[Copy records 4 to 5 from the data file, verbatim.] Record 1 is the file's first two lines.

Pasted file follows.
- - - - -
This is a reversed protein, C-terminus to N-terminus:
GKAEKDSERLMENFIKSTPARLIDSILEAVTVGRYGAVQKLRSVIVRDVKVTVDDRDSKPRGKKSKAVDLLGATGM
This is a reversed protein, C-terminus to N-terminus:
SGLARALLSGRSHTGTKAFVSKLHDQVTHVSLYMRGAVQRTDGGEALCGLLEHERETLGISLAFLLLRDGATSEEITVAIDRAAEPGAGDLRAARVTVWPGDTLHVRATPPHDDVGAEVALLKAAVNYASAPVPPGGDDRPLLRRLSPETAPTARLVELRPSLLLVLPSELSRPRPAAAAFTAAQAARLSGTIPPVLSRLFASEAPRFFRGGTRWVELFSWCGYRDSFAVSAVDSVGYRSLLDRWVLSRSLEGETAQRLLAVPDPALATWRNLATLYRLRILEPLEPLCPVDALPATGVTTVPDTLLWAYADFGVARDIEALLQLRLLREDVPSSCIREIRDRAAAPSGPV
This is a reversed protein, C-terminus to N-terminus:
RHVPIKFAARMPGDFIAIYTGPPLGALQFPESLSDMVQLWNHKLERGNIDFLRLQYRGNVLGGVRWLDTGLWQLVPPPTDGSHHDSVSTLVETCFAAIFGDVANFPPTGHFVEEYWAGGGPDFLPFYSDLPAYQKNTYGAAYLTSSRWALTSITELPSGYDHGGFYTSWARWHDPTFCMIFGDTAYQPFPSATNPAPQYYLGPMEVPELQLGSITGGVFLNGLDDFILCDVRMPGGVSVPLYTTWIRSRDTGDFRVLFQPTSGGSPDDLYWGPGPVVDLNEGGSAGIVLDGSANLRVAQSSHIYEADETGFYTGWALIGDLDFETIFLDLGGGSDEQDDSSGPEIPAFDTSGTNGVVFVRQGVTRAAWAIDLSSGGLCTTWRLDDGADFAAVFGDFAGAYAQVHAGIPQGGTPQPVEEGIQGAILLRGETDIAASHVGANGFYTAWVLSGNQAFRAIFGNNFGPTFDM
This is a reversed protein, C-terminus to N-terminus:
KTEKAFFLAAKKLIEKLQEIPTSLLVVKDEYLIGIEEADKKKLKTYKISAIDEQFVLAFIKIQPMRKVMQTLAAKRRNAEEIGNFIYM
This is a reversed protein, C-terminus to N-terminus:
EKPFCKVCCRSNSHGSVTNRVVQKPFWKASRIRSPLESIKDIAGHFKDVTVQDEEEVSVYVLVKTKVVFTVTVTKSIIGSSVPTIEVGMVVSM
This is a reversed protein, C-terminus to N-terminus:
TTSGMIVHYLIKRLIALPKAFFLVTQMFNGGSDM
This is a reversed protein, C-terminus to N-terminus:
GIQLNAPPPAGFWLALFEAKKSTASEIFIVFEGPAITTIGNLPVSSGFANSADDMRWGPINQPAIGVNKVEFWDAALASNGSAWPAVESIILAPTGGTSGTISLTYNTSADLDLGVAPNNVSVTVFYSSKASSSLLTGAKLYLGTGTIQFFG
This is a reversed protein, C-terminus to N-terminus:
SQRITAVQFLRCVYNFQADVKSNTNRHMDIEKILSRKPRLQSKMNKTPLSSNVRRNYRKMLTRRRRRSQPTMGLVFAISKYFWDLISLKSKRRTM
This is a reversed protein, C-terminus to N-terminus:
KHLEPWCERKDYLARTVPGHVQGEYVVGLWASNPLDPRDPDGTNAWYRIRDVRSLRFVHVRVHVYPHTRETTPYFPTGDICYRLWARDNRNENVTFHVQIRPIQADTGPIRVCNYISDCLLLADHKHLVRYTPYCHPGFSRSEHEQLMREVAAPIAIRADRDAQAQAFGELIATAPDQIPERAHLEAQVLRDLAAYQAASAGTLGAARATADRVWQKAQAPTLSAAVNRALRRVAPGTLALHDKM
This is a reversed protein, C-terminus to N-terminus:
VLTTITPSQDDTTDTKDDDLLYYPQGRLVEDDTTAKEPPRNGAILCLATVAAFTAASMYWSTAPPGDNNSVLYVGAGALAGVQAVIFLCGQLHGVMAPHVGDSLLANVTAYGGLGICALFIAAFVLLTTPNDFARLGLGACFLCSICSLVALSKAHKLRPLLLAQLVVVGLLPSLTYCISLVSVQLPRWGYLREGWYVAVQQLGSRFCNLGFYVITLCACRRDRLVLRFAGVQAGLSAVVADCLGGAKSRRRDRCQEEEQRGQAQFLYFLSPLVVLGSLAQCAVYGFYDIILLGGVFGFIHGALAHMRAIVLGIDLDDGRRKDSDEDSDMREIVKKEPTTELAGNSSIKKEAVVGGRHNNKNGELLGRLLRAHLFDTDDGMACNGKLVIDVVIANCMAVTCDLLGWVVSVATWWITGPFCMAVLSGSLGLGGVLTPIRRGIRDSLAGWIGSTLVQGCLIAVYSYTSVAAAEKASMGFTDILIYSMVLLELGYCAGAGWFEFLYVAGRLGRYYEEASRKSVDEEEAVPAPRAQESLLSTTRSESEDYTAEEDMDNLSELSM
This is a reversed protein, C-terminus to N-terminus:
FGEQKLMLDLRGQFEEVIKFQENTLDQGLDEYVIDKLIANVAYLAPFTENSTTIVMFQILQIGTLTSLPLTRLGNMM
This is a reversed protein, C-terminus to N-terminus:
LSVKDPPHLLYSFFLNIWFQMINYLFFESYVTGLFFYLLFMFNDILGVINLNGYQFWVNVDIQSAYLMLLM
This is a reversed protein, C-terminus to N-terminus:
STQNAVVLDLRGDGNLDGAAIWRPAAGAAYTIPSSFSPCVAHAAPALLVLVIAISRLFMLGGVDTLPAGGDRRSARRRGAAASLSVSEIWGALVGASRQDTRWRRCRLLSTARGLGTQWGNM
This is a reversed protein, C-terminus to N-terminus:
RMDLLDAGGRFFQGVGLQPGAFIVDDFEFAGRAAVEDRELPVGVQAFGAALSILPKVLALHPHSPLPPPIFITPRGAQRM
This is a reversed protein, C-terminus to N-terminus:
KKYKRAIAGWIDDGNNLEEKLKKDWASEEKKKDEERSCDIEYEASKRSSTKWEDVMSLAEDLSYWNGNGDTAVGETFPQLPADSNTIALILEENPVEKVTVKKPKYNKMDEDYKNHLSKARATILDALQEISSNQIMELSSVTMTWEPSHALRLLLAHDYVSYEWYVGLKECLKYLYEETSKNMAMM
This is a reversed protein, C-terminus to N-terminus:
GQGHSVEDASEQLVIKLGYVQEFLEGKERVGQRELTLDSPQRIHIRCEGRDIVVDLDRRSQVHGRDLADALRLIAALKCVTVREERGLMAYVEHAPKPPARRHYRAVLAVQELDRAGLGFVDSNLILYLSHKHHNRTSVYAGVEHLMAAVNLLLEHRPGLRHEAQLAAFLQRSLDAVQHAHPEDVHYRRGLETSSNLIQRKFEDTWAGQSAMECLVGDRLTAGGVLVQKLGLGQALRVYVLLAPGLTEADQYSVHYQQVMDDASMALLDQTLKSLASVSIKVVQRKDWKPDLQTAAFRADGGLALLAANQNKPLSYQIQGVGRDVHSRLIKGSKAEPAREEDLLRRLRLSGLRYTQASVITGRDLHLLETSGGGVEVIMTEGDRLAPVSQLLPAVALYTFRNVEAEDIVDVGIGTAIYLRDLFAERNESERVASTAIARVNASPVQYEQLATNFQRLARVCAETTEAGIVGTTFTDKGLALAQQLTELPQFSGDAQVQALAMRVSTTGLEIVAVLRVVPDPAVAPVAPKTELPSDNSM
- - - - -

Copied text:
This is a reversed protein, C-terminus to N-terminus:
KTEKAFFLAAKKLIEKLQEIPTSLLVVKDEYLIGIEEADKKKLKTYKISAIDEQFVLAFIKIQPMRKVMQTLAAKRRNAEEIGNFIYM
This is a reversed protein, C-terminus to N-terminus:
EKPFCKVCCRSNSHGSVTNRVVQKPFWKASRIRSPLESIKDIAGHFKDVTVQDEEEVSVYVLVKTKVVFTVTVTKSIIGSSVPTIEVGMVVSM